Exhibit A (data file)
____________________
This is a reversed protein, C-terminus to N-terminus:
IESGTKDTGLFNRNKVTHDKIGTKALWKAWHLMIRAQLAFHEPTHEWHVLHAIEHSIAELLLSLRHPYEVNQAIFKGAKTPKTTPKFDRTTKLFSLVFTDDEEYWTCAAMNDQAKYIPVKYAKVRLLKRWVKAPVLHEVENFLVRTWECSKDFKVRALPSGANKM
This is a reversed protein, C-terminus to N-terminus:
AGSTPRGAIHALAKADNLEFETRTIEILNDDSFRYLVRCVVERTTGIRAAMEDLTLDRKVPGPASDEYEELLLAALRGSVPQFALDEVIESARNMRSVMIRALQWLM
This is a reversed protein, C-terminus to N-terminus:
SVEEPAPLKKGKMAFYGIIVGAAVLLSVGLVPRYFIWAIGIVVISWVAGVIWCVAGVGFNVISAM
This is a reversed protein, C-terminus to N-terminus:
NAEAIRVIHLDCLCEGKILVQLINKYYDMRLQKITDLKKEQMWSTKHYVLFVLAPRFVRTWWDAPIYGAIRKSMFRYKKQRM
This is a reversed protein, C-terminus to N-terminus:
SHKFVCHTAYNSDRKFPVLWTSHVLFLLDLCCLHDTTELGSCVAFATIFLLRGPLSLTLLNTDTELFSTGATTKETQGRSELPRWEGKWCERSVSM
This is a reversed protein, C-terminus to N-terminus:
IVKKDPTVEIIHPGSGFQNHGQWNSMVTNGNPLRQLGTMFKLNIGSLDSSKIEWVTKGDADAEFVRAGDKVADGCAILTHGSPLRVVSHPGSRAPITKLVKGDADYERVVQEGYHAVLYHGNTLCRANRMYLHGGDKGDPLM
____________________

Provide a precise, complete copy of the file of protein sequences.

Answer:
This is a reversed protein, C-terminus to N-terminus:
IESGTKDTGLFNRNKVTHDKIGTKALWKAWHLMIRAQLAFHEPTHEWHVLHAIEHSIAELLLSLRHPYEVNQAIFKGAKTPKTTPKFDRTTKLFSLVFTDDEEYWTCAAMNDQAKYIPVKYAKVRLLKRWVKAPVLHEVENFLVRTWECSKDFKVRALPSGANKM
This is a reversed protein, C-terminus to N-terminus:
AGSTPRGAIHALAKADNLEFETRTIEILNDDSFRYLVRCVVERTTGIRAAMEDLTLDRKVPGPASDEYEELLLAALRGSVPQFALDEVIESARNMRSVMIRALQWLM
This is a reversed protein, C-terminus to N-terminus:
SVEEPAPLKKGKMAFYGIIVGAAVLLSVGLVPRYFIWAIGIVVISWVAGVIWCVAGVGFNVISAM
This is a reversed protein, C-terminus to N-terminus:
NAEAIRVIHLDCLCEGKILVQLINKYYDMRLQKITDLKKEQMWSTKHYVLFVLAPRFVRTWWDAPIYGAIRKSMFRYKKQRM
This is a reversed protein, C-terminus to N-terminus:
SHKFVCHTAYNSDRKFPVLWTSHVLFLLDLCCLHDTTELGSCVAFATIFLLRGPLSLTLLNTDTELFSTGATTKETQGRSELPRWEGKWCERSVSM
This is a reversed protein, C-terminus to N-terminus:
IVKKDPTVEIIHPGSGFQNHGQWNSMVTNGNPLRQLGTMFKLNIGSLDSSKIEWVTKGDADAEFVRAGDKVADGCAILTHGSPLRVVSHPGSRAPITKLVKGDADYERVVQEGYHAVLYHGNTLCRANRMYLHGGDKGDPLM